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The Church

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Photo credit: Sean Goodhart

This church is one of England’s most important. A simple church uncluttered by modern ‘additions’ and, mercifully, treated kindly by the Victorians.

Simon JenkinsEngland’s thousand Best churches.


Brixworth church is a rare and magnificent survivor from the past and poses many questions. Situated atop a hill on the north edge of the village, it was built in the Dark Ages when Roman Britain was dead and the Anglo-Saxon era had not fully emerged. Brixworth’s Parish Church is the largest surviving Anglo-Saxon building in England and has been in continuous use as a centre for Christian worship for over 1300 years. However, the present-day building is somewhat smaller than the original.

It is a Grade I Listed Building being of exceptional interest both architecturally and historically. The walls are composed of rubble, stone and some Roman brick tiles and at the east end of the church the remains of a ring-crypt can be seen, while at the west end there is an external stair-turret, one of only four in England.

The church has seen many changes, been altered and partially rebuilt since Anglo-Saxon times, but much of the structure still survives. In the mid-1800s the Victorians were responsible for a great deal of the restoration work in the church, but this helped preserve and sympathetically enhance the appearance of the magnificent building you can see today.


‘Together we can secure the future of the Anglo-Saxon Church at Brixworth’.

The majority of our funding comes from our own endeavours through fundraising events, sales of publications, hire fees of the Heritage Centre and guided tours/visitors to the Church.

We receive no regular funding from the Government or the Church of England towards maintenance, restoration, or development work.



In 1809 workmen discovered a 14th century stone reliquary box hidden in a wall of the Lady Chapel. This contained a small wooden box and a fragment of cloth wrapped around a human throat bone and a slip of parchment. It is thought this important religious treasure may have been the larynx bone of St. Boniface, a martyred early Christian missionary, born in Devon but travelled extensively in Europe to preach the Gospel. There are several early parish documents which refer to a Guild of St. Boniface and festivities around St. Boniface’s Day (5th June).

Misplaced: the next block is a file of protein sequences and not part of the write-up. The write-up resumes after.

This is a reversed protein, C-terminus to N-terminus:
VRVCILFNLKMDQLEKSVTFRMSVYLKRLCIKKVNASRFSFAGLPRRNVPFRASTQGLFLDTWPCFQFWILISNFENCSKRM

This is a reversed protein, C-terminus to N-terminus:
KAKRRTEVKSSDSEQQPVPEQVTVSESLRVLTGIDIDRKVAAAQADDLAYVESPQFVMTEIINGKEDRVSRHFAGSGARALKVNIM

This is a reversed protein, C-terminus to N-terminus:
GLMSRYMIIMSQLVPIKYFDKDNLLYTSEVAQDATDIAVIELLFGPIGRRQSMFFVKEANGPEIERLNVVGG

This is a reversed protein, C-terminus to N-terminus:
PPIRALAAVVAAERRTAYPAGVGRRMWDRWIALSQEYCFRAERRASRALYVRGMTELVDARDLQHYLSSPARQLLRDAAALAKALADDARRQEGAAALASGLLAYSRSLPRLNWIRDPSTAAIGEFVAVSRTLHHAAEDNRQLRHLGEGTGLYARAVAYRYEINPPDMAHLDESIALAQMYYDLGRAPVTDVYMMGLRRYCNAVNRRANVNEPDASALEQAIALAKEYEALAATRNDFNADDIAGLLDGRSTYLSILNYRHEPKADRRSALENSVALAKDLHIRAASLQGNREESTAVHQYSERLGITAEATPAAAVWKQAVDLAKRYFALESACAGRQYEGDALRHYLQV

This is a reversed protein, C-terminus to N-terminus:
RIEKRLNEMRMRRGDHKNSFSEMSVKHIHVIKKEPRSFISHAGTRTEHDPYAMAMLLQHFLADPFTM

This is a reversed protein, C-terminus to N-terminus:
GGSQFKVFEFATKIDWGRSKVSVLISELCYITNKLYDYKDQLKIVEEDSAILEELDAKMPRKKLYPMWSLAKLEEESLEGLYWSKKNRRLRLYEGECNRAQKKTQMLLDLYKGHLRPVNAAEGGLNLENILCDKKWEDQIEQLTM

Set into a niche just inside the 12th century south doorway is an ancient stone, carved with an eagle’s head. This is believed to be part of the remains of an Anglo-Saxon stone cross of St. John and may have been used in the original building.


There are six bells. Four date 1622 and a fifth was added during the reign of King Charles 11 in 16 83. The sixth was added to the original frame in 1993 to commemorate a successful restoration to reinforce the spire and tower.


Displayed on the north wall on the left of the Triumphal Arch, is a modern work by Mrs Helen Campbell and was presented to the church in 1968. The design was taken from an oil painting by Stephen Lochner (c.1400-1451). The original called Madonna in a Rosebower is in the Walraff-Richartz Museum in Cologne.


Address: All Saints’ Church, Church Street, Brixworth, Northampton, NN6 9BZ

Visitors are very welcome at Brixworth Church. 

Opening times:

The church is open to visitors, mostly during daylight hours unless there is a private service or event taking place.

Summertime:  9.00am to 5.00pm

Wintertime:      10.00am to 4.00pm

You are also very welcome to join us for our normal regular services (please see for details of the service times).


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